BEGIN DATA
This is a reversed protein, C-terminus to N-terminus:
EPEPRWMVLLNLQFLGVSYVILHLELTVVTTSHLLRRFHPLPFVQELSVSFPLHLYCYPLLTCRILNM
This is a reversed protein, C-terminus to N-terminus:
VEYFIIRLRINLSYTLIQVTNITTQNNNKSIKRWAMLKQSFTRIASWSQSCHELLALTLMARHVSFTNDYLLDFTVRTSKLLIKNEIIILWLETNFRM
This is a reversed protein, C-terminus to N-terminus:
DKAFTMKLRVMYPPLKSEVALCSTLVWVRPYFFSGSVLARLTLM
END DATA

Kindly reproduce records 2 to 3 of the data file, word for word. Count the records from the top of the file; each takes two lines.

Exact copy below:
This is a reversed protein, C-terminus to N-terminus:
VEYFIIRLRINLSYTLIQVTNITTQNNNKSIKRWAMLKQSFTRIASWSQSCHELLALTLMARHVSFTNDYLLDFTVRTSKLLIKNEIIILWLETNFRM
This is a reversed protein, C-terminus to N-terminus:
DKAFTMKLRVMYPPLKSEVALCSTLVWVRPYFFSGSVLARLTLM